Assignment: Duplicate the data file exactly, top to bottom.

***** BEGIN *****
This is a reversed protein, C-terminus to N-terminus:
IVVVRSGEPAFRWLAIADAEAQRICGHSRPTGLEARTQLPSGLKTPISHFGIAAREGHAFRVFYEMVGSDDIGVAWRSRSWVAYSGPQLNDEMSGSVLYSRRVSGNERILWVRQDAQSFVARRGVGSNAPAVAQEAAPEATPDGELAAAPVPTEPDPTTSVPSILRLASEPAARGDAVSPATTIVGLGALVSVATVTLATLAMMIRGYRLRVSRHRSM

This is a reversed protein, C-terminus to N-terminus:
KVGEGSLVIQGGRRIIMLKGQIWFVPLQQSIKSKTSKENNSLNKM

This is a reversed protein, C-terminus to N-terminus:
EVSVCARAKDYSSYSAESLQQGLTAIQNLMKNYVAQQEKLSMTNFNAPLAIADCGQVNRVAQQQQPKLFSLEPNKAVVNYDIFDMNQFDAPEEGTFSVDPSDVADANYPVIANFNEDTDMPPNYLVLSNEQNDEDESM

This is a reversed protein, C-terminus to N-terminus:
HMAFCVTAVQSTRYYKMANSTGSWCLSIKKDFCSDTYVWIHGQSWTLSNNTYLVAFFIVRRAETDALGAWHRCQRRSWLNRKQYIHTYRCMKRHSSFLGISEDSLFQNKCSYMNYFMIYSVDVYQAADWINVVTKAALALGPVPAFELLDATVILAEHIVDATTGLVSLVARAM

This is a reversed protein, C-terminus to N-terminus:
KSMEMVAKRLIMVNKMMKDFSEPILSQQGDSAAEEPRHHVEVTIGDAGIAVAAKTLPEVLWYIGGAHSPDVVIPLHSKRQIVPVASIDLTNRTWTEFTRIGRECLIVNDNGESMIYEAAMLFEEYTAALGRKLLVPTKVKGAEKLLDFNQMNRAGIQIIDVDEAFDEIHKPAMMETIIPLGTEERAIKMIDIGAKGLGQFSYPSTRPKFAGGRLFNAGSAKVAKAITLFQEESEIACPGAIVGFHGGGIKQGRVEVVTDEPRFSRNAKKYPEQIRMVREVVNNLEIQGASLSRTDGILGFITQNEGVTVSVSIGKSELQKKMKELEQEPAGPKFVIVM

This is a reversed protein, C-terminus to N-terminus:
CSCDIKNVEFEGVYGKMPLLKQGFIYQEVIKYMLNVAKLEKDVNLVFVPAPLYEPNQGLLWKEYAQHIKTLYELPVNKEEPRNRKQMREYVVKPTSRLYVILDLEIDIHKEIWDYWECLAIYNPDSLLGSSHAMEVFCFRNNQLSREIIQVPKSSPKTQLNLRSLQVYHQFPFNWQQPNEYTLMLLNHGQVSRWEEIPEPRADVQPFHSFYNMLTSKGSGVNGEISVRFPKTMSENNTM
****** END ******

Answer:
This is a reversed protein, C-terminus to N-terminus:
IVVVRSGEPAFRWLAIADAEAQRICGHSRPTGLEARTQLPSGLKTPISHFGIAAREGHAFRVFYEMVGSDDIGVAWRSRSWVAYSGPQLNDEMSGSVLYSRRVSGNERILWVRQDAQSFVARRGVGSNAPAVAQEAAPEATPDGELAAAPVPTEPDPTTSVPSILRLASEPAARGDAVSPATTIVGLGALVSVATVTLATLAMMIRGYRLRVSRHRSM

This is a reversed protein, C-terminus to N-terminus:
KVGEGSLVIQGGRRIIMLKGQIWFVPLQQSIKSKTSKENNSLNKM

This is a reversed protein, C-terminus to N-terminus:
EVSVCARAKDYSSYSAESLQQGLTAIQNLMKNYVAQQEKLSMTNFNAPLAIADCGQVNRVAQQQQPKLFSLEPNKAVVNYDIFDMNQFDAPEEGTFSVDPSDVADANYPVIANFNEDTDMPPNYLVLSNEQNDEDESM

This is a reversed protein, C-terminus to N-terminus:
HMAFCVTAVQSTRYYKMANSTGSWCLSIKKDFCSDTYVWIHGQSWTLSNNTYLVAFFIVRRAETDALGAWHRCQRRSWLNRKQYIHTYRCMKRHSSFLGISEDSLFQNKCSYMNYFMIYSVDVYQAADWINVVTKAALALGPVPAFELLDATVILAEHIVDATTGLVSLVARAM

This is a reversed protein, C-terminus to N-terminus:
KSMEMVAKRLIMVNKMMKDFSEPILSQQGDSAAEEPRHHVEVTIGDAGIAVAAKTLPEVLWYIGGAHSPDVVIPLHSKRQIVPVASIDLTNRTWTEFTRIGRECLIVNDNGESMIYEAAMLFEEYTAALGRKLLVPTKVKGAEKLLDFNQMNRAGIQIIDVDEAFDEIHKPAMMETIIPLGTEERAIKMIDIGAKGLGQFSYPSTRPKFAGGRLFNAGSAKVAKAITLFQEESEIACPGAIVGFHGGGIKQGRVEVVTDEPRFSRNAKKYPEQIRMVREVVNNLEIQGASLSRTDGILGFITQNEGVTVSVSIGKSELQKKMKELEQEPAGPKFVIVM

This is a reversed protein, C-terminus to N-terminus:
CSCDIKNVEFEGVYGKMPLLKQGFIYQEVIKYMLNVAKLEKDVNLVFVPAPLYEPNQGLLWKEYAQHIKTLYELPVNKEEPRNRKQMREYVVKPTSRLYVILDLEIDIHKEIWDYWECLAIYNPDSLLGSSHAMEVFCFRNNQLSREIIQVPKSSPKTQLNLRSLQVYHQFPFNWQQPNEYTLMLLNHGQVSRWEEIPEPRADVQPFHSFYNMLTSKGSGVNGEISVRFPKTMSENNTM